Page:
Writing the following is dangerous. To speak of the Genocide of the Armenians is to take an enormous risk. Ultimately, this will have been an exhausting experience, suffering harassment online, seeing his facebook account cracked, receiving threats, seeing himself degraded on Amazon and being publicly defamed. Until now, this only applies to people – academics, artists or activists. It now seems that Hollywood films are on display. Them too. The Armenian Genocide remains one of the most discussed subjects in the history of the twentieth century, and even after its centenary there is little reason to believe that these discussions cease and a certain consensus emerges soon. On the contrary. Only a few weeks ago, Turkey withdrew from a European Union cultural project to protest against a work created in the framework of this project in honor of the victims of the genocide, Was on the program of the Dresden Symphony Orchestra. More recently, Turkey had prevented a concert – always against the same musical work – at the German Consulate in Istanbul. Now we are in the midst of the next anti-Armenian campaign. Its object is this time a Hollywood film, The Promise, a large-scale film based on the Genocide of the Armenians, starring among others Christian Bale. But it is possible that this time, these maneuvers will take a long time and take another turn.
All this stems from a long tradition. Eighty years ago, the government forced Hollywood to abandon a film project from the book Les Quarante Jours du Moussa Dag, a new hit on the theme of the Armenian Genocide, written by Frantz Werfel, Author in German Jewish language and resolute opponent to Hitler. The Forty Days of Moussa Dag, originally written as a warning against Hitler through the history of the Armenian Genocide, never arrived on silver screens. Such a film could have brought attention to the fate of Jews in Nazi Germany at that time, and later, when the Holocaust took place. He could have given shape to the struggle against Hitler. Many have been prepared to draw a super production from the new; For example, some time ago, of Mel Gibson and Sylvester Stallone, but the opposition and the obstruction of Turkey proved to be insurmountable.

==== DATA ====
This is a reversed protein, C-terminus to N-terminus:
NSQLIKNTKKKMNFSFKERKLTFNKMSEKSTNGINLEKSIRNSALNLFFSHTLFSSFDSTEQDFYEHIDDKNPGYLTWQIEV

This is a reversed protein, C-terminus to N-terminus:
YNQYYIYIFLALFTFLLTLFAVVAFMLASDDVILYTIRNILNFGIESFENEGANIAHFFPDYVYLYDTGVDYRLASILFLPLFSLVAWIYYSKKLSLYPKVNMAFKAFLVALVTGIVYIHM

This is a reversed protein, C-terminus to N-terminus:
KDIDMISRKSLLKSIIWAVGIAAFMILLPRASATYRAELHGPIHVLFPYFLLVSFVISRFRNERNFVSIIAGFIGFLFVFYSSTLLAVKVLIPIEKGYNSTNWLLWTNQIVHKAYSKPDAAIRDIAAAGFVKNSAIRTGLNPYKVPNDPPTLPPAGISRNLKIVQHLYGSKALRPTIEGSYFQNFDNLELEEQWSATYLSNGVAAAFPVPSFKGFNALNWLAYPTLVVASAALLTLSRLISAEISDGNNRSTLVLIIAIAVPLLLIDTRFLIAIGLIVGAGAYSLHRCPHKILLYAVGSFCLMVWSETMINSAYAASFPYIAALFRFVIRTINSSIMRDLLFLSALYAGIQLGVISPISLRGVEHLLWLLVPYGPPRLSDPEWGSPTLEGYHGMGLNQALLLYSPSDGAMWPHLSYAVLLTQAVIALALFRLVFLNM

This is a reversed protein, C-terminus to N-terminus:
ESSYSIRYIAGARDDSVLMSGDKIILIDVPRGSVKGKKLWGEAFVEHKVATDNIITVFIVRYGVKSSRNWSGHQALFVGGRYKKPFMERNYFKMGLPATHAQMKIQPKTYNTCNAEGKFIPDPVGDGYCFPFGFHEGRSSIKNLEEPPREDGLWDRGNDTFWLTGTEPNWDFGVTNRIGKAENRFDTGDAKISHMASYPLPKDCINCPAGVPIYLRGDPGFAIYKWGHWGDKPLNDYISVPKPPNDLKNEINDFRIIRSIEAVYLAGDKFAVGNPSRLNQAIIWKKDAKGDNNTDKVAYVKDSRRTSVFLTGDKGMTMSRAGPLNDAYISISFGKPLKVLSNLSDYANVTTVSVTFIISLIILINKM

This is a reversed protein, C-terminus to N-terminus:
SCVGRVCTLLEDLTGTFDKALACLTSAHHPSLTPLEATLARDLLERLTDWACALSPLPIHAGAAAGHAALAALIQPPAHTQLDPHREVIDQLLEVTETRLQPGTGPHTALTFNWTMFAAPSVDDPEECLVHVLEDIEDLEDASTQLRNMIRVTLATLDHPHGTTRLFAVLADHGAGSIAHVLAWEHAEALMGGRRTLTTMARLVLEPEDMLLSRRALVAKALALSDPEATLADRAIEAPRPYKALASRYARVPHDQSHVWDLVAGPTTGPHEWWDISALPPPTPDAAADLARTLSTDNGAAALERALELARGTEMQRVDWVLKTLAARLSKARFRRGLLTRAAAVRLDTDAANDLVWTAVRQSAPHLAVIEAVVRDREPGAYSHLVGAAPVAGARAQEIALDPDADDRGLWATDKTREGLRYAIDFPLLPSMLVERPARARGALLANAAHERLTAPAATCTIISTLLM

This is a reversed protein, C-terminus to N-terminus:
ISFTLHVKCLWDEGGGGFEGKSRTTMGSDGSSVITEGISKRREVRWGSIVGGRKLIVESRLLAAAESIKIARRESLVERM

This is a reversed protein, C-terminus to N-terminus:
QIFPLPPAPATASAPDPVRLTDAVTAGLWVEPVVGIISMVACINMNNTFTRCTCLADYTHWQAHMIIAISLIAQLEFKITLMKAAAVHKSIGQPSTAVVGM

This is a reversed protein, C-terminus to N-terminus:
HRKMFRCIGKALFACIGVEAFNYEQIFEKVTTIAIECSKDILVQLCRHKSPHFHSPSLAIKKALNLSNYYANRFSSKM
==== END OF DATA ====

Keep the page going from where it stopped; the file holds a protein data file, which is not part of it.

Things seem to have changed in recent years, especially after the centenary of last year. Numerous new publications, academic and non-academic, are added to the reference publications of great historians of the Genocide of Armenians, such as Raymond Kévorkian, Taner Akçam and Ronald Grigor Suny. Conferences of specialists held throughout the world. During the conferences held last year in Israel on the Armenian Genocide – at the Open University, the Hebrew University, or the Van Leer University in Jerusalem – participants and organizers Not to mention the efforts to bring these conferences on the genocide of the Armenians and the interventions of the Turkish Government to oppose them. Israel was a perfect place for the struggle between recognition and negation. Hollywood was another and still is.
But even though many things have changed, many have remained the same. This is reflected in the low echo of the many new, well-written and well-researched books published last year in the main Western newspapers. Moreover, even without devoting a detailed study to it, it can be seen that in the media those who spoke of the centenary of the Armenian Genocide are essentially the authors of Armenian ancestry. Despite a series of resolutions of various European national parliaments that recognized the Genocide of Armenians, most of those who generally do the opinion have remained silent. This applies not only to journalists but also to the historians of the twentieth century and those of the First World War. It is therefore not surprising that the press coverage of The Promise betrays the fact that the Armenian Genocide is still perceived as a “new” subject and relatively unfamiliar to the public as a whole.